I mean, yeah. Nobody wants to get pregnant at 13. Best not to. And everybody knows cigarettes turn you into a gargoyle ten years to the day you first light up. And so, sure. We ought to make sure kids are told all this stuff in grade six. Government-sponsored shock propaganda, foamcore-mounted blackened corpse lungs and mangled Hondas and wagging fingers. Because there are just some things our children need to fear and know. Don't follow a mickey of vodka with a half-litre of chocolate milk. If you do, don't wear white jeans. Always get the cabbie to buy Schooner. You can tuck your six-pack under that tree, right in the open, and it will remain unmolested all night because goalies and defensemen and curly-haired, lip-glossed tormentors don't drink Schooner. Only old men and cabbies drink Schooner. Wisdom, you know? Stuff that's important. What a period is, and the point of it. How to protect a banana from The Clap. Why boys wake up all sticky. What happens to your blossom when you ride a bike.
They tell you all this stuff in school. Kind of. But they don't tell you the most important thing - something more important than backseats and smokes and the volatility of milk and vodka.
In the first term of your first year of university, a banker will find you and offer a brochure about free money. RUN. No wait. Before you run, throw a string of garlic bulbs around your neck. Then close your eyes to keep from looking at his face because when the Nazis opened the Arc of the Covenant, that bad guy's face melted off. Keep your eyes closed. Then raise one hand in the air, your palm in his face, and yell GET THEE BEHIND ME, SATAN! Then run.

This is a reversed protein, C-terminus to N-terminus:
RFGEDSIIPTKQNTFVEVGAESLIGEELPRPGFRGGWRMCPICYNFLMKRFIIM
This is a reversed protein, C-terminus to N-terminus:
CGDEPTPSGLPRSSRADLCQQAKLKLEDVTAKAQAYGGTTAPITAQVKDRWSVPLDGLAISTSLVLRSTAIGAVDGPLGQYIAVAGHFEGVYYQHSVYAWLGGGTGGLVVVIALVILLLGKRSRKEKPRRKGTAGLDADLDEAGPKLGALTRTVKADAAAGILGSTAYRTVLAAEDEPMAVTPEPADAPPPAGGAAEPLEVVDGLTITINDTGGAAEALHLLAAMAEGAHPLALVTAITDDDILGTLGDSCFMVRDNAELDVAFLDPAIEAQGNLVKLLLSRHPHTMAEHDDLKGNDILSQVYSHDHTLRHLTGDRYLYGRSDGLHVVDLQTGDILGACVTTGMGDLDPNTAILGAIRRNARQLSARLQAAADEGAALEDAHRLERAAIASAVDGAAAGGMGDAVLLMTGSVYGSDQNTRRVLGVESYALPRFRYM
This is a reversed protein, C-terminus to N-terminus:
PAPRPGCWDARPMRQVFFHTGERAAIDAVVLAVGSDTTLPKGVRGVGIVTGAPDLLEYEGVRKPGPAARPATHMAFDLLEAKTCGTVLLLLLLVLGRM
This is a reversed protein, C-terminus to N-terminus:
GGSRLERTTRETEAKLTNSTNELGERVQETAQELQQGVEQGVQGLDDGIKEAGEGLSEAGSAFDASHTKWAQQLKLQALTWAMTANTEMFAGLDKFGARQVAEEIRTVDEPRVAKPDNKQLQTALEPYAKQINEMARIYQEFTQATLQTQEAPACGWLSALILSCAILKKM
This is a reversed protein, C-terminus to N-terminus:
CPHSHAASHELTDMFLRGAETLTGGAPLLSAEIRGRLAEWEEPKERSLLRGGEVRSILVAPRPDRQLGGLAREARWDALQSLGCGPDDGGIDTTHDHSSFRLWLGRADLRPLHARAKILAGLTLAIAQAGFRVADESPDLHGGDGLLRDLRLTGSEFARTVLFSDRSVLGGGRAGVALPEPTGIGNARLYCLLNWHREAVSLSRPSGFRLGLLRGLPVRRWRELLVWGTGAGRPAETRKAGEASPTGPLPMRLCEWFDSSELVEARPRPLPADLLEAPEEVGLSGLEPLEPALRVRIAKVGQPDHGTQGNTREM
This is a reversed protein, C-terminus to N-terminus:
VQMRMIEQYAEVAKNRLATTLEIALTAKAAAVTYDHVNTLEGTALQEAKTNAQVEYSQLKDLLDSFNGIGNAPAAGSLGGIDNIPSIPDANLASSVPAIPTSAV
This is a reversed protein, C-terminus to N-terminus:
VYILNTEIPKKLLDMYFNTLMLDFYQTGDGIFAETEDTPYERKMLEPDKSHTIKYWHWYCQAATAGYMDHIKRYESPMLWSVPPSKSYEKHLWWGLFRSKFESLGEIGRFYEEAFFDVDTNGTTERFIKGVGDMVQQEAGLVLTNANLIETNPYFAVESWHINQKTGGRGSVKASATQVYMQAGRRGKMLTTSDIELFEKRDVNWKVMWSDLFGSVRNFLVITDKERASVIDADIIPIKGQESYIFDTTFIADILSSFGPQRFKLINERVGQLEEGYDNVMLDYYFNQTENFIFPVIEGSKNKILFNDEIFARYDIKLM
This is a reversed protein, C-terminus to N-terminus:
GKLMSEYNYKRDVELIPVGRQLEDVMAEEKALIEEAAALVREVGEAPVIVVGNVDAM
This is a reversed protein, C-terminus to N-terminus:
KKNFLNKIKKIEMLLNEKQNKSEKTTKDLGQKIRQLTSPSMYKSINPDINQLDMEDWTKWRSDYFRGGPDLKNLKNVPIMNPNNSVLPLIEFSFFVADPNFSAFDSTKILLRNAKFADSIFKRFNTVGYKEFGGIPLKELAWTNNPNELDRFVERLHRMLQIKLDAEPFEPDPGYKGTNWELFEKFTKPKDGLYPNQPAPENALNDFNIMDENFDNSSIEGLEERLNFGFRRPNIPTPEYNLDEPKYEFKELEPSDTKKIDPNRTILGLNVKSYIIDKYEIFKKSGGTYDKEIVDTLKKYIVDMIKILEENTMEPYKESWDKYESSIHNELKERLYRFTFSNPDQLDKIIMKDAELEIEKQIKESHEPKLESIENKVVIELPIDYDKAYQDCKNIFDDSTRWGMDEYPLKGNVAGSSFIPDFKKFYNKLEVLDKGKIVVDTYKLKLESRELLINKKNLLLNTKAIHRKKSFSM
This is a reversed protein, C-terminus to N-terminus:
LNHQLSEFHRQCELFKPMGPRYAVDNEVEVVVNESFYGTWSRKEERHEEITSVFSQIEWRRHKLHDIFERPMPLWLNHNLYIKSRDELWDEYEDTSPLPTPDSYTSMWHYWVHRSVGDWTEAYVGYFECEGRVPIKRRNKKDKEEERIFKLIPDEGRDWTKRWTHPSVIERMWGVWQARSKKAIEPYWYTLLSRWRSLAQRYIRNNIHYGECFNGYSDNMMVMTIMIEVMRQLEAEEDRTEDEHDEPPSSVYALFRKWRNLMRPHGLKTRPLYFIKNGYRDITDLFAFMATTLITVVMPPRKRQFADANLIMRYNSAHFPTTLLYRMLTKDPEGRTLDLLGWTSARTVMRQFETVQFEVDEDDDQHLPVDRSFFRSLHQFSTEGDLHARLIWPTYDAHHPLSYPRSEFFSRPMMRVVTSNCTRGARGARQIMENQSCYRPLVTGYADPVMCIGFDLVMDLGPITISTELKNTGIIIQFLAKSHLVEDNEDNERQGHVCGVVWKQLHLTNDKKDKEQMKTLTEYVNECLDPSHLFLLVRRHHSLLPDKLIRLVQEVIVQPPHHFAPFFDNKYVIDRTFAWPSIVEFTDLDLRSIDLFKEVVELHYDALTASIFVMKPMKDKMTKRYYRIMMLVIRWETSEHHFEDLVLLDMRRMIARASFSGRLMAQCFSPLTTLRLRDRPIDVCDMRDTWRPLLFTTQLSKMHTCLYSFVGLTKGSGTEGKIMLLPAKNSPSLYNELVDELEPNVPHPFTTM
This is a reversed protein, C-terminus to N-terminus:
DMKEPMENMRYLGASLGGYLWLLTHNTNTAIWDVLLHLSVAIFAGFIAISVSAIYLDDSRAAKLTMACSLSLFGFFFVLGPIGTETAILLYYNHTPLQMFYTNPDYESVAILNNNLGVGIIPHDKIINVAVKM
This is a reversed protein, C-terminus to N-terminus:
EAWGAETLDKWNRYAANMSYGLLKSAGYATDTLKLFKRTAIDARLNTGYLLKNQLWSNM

Credit card, credit line, overdraft. I'm going to calculate how much it's cost us to spend money that we didn't earn because spontaneous vomit is always fun and besides. Nobody wears white jeans anymore.
That's what we owe every month. That's $2015.88 every year in interest while Jabba the Hutt (the principal) sits there with his pants unbuttoned, belching. We've been more or less maxed out for...
(mutters, counts on fingers)
...it would be conservative to say ten years. Even twelve or fifteen, though we started out with a lower ceiling. We have always taken as much as we were allowed. They kept allowing us more. Now do that math. I can't. I can't do it.
My point is that you can get a prescription for The Clap. You can't outrun, outwriggle, or outwit the bank. They'll trick you. They'll whisper in your ear and make you shudder. They'll say they're here to help you. They'll wait until you're asleep and then plant visions of shiny new mountain bikes and authentic Hawaiian chi-chis into your unconscious. They'll make you feel like you deserve a Cove Stiffee and a hike along the Na Pali coast. They'll wait until you relax sufficiently and then they'll up your limit without telling you. And so you'll spend and spend and spend and spend and spend and spend and spend and oh, fun! Beer and live Hip tickets and you're a grown-up now, after all. Seared ahi tuna and Whistler/Blackcomb and luxury denim and what's ten thousand years in the future? BEING 37 YEARS OLD.
Because when you're 37 years old, the fantasy of tearing up a mortgage agreement after the final payment is a bigger orgasmic punch than Simon Le Bon ever packed. And that's the truth, western culture be damned. Except western culture is already damned. Our collective buckles under the weight of what we couldn't afford in the first place.
Totally feeling like I just showed you a picture of my infected corn.
Children and eventual 37-year-olds: money is never free. Never climb into a backseat with a bank. They'll get all up in your dress and make you think it's healthy. It is not. It never is. Be light of foot and you'll get to Kauai when you've earned it. And I promise: nothing will ever taste as sweet as that chi-chi.